Chiefs Defense Similar to Vikings?

Herm Edwards has implemented a successful defense with the Chiefs, but they still need to find a way to score more points. Sound familiar?

Let's try to accentuate the positive first.

The Chiefs defense is becoming just what Herm Edwards envisioned it would be upon arriving in Kansas City in 2006. That is, a unit that not only gives up points reluctantly, but is also a turnover-producing group that creates field position and scoring opportunities for the offense.

Kansas City did plenty of that against the Bears in Chicago's home opener Sunday at Soldier Field. They forced three turnovers that set up the Chiefs offense at midfield, then again at the Bears 45 and the 25.

Now, if Edwards can just develop an offense that converts those prime opportunities into more than three points.

That's all the Chiefs got from their turnovers in a 20-10 loss, one in which they got nothing on 27 fourth-quarter snaps in a 10-point game that could have turned their way with any kind of opportunistic attack.

Instead, the Chiefs had a 35-yard TD bomb wiped out by a penalty, a field goal blocked and a third-and-one play at the Bears 16 result in an interception on a throw to the end zone. All those plays came in the game's final 12 minutes.

"That's the difference between a good team and a bad team, and right now we're playing like a bad team, especially on offense," said offensive captain Brian Waters. "We've done a horrible job of taking advantage of the opportunities given to us.

"I wish I could say we're getting better," Waters added, "but we're not doing what we need to do to win."

The Chiefs defense did its part, limiting Chicago to 239 yards, 79 coming on a 15-yard second-quarter scoring march that represented the Bears' only sustained offense.

But Kansas City's offense went three-and-out on four of its first five possessions, and six of the first nine. Its only touchdown in two preseason losses came when rookie receiver Dwayne Bowe broke off his route and grabbed an overthrown ball intended for Tony Gonzalez in the end zone just before halftime.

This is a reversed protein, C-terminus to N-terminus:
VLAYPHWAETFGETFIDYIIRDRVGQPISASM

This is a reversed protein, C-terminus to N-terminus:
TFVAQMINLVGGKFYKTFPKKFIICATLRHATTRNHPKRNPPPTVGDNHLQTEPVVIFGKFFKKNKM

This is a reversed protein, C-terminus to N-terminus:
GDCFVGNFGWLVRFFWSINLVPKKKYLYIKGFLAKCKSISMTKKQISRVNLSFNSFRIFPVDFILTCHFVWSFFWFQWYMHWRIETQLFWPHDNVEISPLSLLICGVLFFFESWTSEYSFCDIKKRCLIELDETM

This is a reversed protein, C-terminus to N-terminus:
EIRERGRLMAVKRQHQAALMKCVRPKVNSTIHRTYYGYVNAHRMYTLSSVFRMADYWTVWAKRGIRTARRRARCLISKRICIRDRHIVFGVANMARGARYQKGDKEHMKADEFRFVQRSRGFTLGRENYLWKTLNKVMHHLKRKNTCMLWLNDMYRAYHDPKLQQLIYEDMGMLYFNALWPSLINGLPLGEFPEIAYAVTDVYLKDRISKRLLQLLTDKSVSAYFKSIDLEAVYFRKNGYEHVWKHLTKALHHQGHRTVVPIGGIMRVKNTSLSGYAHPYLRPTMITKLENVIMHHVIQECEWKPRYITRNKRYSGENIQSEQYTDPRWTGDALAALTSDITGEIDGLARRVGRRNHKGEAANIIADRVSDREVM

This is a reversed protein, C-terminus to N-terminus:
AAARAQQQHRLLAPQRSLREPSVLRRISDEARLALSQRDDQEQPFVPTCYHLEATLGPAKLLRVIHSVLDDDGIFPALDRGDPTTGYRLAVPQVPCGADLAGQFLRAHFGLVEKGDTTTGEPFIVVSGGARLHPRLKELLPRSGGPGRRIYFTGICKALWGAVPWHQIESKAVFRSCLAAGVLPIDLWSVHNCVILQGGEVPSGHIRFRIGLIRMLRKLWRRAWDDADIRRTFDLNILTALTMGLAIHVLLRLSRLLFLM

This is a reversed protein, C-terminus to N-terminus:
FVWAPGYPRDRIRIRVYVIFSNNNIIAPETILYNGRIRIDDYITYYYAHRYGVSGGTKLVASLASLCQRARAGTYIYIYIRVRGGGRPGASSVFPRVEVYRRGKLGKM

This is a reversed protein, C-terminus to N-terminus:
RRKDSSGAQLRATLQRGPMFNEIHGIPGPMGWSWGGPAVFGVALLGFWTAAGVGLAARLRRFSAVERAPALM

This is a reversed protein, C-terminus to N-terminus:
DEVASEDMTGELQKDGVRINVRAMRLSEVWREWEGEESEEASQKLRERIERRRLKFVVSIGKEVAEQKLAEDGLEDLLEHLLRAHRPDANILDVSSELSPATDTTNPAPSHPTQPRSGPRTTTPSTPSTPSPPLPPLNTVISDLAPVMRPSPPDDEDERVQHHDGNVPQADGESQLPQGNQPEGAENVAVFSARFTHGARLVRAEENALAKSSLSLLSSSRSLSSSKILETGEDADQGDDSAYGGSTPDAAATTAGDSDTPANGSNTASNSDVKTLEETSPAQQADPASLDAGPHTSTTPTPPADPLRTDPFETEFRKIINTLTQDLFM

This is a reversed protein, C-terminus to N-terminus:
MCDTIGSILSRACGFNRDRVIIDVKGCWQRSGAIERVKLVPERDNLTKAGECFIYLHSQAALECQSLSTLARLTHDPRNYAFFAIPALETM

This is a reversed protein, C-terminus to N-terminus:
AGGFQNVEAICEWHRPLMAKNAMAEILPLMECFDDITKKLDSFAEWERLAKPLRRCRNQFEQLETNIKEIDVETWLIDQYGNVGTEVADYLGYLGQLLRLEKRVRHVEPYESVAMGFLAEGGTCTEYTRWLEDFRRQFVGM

A touchdown almost by accident, as it were.

Kansas City's special teams were equally bad. Of course, Chicago's Devin Hester can make people look that way. The best returner in the game had a 73-yard punt return go for a score. Later, a 95-yard kickoff return was called back on a penalty.

NOTES

  • The Chiefs could laugh about it afterward, but TE Tony Gonzalez would prefer that rookie receiver Dwayne Bowe not run pass patterns into his area of the end zone when a ball is being thrown there.

    Gonzalez, who needs one TD to tie Shannon Sharpe's NFL record for career TDs by a tight end (62), was scrambling to get to Damon Huard's throw when Bowe broke off his route and grabbed the 16-yard TD pass.

    "I know it was intended for Tony, but being a playmaker, I've got to make plays," Bowe explained. "He told me, ‘D-Bowe, don't bring your man over to me.' I told Tony I thought (Huard) was scrambling, so I just went up and made a great catch."

    "He said, ‘Great catch. Keep doin' it.'"

  • Coach Herm Edwards was second-guessed considerably after a crunch-time scoring opportunity was wasted when a third-and-one play from the Bears 16 resulted in an interception on a throw to undersized receiver Samie Parker in the end zone.

    Edwards, whose conservative offensive philosophy is infamous, was left to explain why he didn't run Larry Johnson or throw short to Gonzalez in a 10-point fourth-quarter game when the Chiefs simply had to come up with some points.

    "He was our third option," Edwards said of Parker's deep route to the end zone. "We were trying to throw (underneath) to Tony or Bowe, but we got man coverage (on Parker) and the quarterback decided to try the fade. The other guy (Chicago's Charles Tillman) made a great play."

    "It's funny," Edwards added, "but when you don't try for the big play, you get criticized for being too conservative. Then when you do try for one and get intercepted, (the criticism) goes the other way."

  • QB Damon Huard was not able to finish the Bears game after experiencing some wooziness from a blow to the head. Huard, already moving gingerly on a sore calf, also took a blow to the left (non-passing) wrist.

  • QB Brodie Croyle got the quarterback controversy ball rolling in Chicago when he replaced a battered Huard and led a drive from the KC 19 to the Chicago 24. He hit four passes for 55 yards in the drive, with a long of 34 to Jeff Webb, before Michael Bennett fumbled at the 16 with 2:21 remaining.

  • LT Damion McIntosh missed much of the second half after experiencing pain in the right knee he sprained early in training camp. His status for Sunday's home opener against Minnesota bears watching all week.

  • LB Donnie Edwards recorded his 28th career interception, tops among all active NFL linebackers, in the fourth quarter. His return to the Bears 25 set up a prime scoring opportunity Kansas City couldn't convert.

  • LB Derrick Johnson had one of his best days as a third-year pro in getting two sacks, two QB hurries and deflecting two passes.

  • K Dave Rayner, brought in just last week to replace released rookie draft pick Justin Medlock, made his first Chiefs kick from 45 yards, but had a 48-yarder blocked when his protection broke down.

    QUOTE TO NOTE: "We've got a long season ahead of us, and we've got to get better. Because right now, there's only one way for us to go." — Chiefs tight end Tony Gonzalez.


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